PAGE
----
The political future of Pakistan's embattled Prime Minister Nawaz Sharif will be decided on Friday by the Supreme Court when it will announce its much-awaited verdict in the Panamagate case in which he and his family are accused of corruption.
Islamabad: The political future of Pakistan's embattled Prime Minister Nawaz Sharif will be decided on Friday by the Supreme Court when it will announce its much-awaited verdict in the Panamagate case in which he and his family are accused of corruption.
The scandal is about alleged money laundering by Sharif in 1990s, when he twice served as prime minister, to purchase assets in London. The assets surfaced when Panama Papers leak last year revealed that they were managed through offshore companies owned by Sharif's children. The assets include four expensive flats in London.
Sharif, who has been the prime minister of Pakistan for a record three time, faces the risk of being disqualified if the court finds him guilty of corruption and money laundering.
Pakistan prime minister Nawaz Sharif. AFP
He leads Pakistan's most powerful political family and the ruling Pakistan Muslim League-Nawaz (PML-N) party.
The verdict will be announced tomorrow at 11.30 am (local time), according to a supplementary cause list issued this evening.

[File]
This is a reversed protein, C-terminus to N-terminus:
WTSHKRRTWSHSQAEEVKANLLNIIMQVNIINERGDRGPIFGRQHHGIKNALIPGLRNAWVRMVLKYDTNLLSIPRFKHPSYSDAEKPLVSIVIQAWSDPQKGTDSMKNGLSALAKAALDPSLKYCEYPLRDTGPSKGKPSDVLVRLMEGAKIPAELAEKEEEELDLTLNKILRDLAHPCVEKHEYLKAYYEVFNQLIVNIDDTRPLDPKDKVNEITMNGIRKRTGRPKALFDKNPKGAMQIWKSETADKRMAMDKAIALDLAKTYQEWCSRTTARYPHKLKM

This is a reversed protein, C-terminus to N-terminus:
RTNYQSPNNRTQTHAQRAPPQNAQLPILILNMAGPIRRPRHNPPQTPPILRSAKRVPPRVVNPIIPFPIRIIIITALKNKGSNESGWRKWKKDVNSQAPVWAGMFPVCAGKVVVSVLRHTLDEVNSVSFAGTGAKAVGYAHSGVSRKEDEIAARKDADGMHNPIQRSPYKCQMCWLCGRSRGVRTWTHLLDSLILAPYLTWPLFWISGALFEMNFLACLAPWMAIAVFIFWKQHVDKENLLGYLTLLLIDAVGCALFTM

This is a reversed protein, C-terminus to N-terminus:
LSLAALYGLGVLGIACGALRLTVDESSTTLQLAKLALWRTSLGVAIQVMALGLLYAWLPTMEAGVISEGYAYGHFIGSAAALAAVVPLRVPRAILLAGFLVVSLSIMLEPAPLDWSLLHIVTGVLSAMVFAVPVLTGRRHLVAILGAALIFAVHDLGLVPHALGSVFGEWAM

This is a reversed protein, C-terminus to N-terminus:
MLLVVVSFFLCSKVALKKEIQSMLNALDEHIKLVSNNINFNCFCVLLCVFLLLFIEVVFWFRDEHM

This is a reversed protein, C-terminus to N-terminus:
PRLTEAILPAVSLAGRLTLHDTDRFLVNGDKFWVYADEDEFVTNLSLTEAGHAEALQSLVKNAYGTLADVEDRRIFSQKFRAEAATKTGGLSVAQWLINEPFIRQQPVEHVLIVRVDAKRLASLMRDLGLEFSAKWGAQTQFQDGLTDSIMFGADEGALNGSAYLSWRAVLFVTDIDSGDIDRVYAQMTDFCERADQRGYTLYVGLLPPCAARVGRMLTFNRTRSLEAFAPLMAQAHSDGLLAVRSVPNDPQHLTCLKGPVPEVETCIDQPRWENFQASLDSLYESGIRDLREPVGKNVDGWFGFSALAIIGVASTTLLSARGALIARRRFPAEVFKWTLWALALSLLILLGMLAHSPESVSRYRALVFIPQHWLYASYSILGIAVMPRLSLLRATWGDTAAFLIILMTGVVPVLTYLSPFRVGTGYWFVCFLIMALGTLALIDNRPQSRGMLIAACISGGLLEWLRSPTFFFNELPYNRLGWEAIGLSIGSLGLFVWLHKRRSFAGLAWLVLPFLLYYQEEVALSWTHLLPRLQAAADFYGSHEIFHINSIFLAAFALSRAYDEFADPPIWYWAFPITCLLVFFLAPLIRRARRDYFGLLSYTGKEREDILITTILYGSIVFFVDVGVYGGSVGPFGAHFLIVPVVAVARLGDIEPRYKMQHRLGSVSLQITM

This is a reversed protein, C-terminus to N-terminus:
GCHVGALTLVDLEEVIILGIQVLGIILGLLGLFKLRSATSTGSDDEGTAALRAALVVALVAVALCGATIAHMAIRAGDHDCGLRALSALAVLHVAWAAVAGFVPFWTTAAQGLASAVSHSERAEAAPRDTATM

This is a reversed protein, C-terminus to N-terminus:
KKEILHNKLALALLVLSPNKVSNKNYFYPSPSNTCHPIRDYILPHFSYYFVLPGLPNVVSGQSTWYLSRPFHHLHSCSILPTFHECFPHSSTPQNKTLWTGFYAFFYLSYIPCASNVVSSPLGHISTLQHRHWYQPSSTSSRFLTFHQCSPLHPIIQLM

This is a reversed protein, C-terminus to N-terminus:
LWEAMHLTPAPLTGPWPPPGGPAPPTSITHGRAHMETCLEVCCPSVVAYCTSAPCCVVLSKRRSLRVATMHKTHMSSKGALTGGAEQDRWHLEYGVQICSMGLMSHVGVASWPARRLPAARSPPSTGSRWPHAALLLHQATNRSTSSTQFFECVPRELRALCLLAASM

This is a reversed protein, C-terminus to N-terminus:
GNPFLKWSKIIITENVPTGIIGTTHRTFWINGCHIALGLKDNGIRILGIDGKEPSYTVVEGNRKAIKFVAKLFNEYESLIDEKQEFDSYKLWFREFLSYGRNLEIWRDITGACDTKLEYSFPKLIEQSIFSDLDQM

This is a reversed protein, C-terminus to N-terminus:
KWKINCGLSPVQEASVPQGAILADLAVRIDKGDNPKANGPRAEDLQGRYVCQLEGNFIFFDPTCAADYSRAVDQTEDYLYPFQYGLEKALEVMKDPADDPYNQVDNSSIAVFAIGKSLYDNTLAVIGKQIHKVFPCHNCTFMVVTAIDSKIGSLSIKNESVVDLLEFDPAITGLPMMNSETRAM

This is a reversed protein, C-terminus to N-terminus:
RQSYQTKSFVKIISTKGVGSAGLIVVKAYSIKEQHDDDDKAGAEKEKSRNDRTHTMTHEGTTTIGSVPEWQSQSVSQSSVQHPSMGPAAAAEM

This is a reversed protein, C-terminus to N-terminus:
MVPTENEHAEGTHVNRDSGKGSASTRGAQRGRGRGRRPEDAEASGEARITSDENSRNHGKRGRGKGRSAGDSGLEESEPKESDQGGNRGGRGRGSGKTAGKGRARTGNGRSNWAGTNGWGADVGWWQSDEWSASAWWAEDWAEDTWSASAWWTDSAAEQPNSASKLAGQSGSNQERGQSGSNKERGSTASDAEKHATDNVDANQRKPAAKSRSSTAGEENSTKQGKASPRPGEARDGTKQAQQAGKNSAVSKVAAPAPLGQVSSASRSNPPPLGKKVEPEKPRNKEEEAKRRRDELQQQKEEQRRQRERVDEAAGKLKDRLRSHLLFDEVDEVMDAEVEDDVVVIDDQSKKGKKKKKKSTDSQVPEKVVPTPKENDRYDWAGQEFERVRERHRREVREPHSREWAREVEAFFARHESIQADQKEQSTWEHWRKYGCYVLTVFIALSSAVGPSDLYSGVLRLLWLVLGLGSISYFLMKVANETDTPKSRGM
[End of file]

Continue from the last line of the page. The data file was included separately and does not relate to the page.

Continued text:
Meanwhile, Interior Minister Chaudhry Nisar Ali Khan on Friday said that he would resign and quit politics after the Supreme Court judgement on the Panamagate case.
His announcement, which comes a day before the verdict in the high-profile case, stunned his supporters and the ruling PML-N party.
Khan expressed serious disappointment over the way he was kept away from Sharif by his rivals.
The verdict is being awaited as both of Sharif's first two stints have ended in the third year of his tenure.
A steel tycoon-cum-politician, Sharif had served as the Pakistan's prime minister for the first time from 1990 to 1993. His second term from 1997 was ended in 1999 by Army chief Pervez Musharraf in a bloodless coup.
In May, the Supreme Court set up a six-member joint investigation team (JIT) to investigate the charges against the 67-year-old Sharif and his family. The JIT submitted its report to the court on 10 July.
It said the lifestyle of Sharif and his children were beyond their known sources of income, and recommended filing of a new corruption case against them.
Sharif dismissed the report as a "bundle of baseless allegations" and refused to quit, despite demands to do so from several quarters, including opposition political parties.
On 21 July, the court reserved its verdict after concluding the hearing.
Its decision to issue the verdict on Friday came as a surprise to many as it earlier announced the cause list for two weeks which had not scheduled the Panamagate case.
In the wake of the verdict tomorrow, Islamabad police have announced special security arrangements and closed the capital's central "Red Zone" area, which has importan buildings including the Supreme Court, for the general public.
The entry to the court tomorrow will be restricted to only those having special passes.
The six-member JIT was set up with a mandate to probe the Sharif family for allegedly failing to provide the trail of money used to buy properties in London in the 1990s.
The top court took up the case in October last year on petitions filed by Pakistan Tehreek-e-Insaf, Awami Muslim League and Jamaat-e-Islami and reserved the verdict in February after conducting hearings on a daily basis.